President Bush said Tuesday that recent displays of nooses are disturbing and indicate that some Americans may be losing sight of the suffering that blacks have endured across the nation.
"The era of rampant lynching is a shameful chapter in American history," Bush said at a black history month event at the White House, which began with serious comments about prejudice and ended with music performed by the Temptations.
"The noose is not a symbol of prairie justice, but of gross injustice," the president said. "Displaying one is not a harmless prank. Lynching is not a word to be mentioned in jest."
As a civil society, Americans should agree that noose displays and lynching jokes are "deeply offensive," Bush said.
For decades, the noose was a symbolic part of a campaign of violence, fear and intimidation against blacks, the president said. Sometimes, he added, it was orchestrated by the law enforcement officers charged with protecting them.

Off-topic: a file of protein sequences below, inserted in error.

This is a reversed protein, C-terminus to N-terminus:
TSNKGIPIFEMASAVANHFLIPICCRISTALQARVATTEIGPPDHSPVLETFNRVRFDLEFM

The Justice Department says it is actively investigating a number of noose incidents at schools, workplaces and neighborhoods around the country.
The Rev. Al Sharpton, who was at the White House, said he was pleased that Bush addressed the issue. Sharpton helped organize a massive rally in September in Jena, La., to protest what marchers believed to be the unfair treatment of six black students charged with beating a white student at Jena High School. The beating came months after three other white students were suspended, but not criminally charged, for hanging nooses in a tree at the school.